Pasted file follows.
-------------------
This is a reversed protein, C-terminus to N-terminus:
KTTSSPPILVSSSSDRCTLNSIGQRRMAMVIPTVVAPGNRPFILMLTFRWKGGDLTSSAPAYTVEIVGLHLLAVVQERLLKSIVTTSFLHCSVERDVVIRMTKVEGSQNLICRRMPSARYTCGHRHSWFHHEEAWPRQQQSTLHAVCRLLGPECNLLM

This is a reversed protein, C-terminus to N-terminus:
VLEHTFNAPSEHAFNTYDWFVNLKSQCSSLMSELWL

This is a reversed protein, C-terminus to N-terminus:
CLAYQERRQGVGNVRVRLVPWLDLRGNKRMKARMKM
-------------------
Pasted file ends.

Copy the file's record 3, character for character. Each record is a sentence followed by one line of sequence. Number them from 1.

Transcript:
This is a reversed protein, C-terminus to N-terminus:
CLAYQERRQGVGNVRVRLVPWLDLRGNKRMKARMKM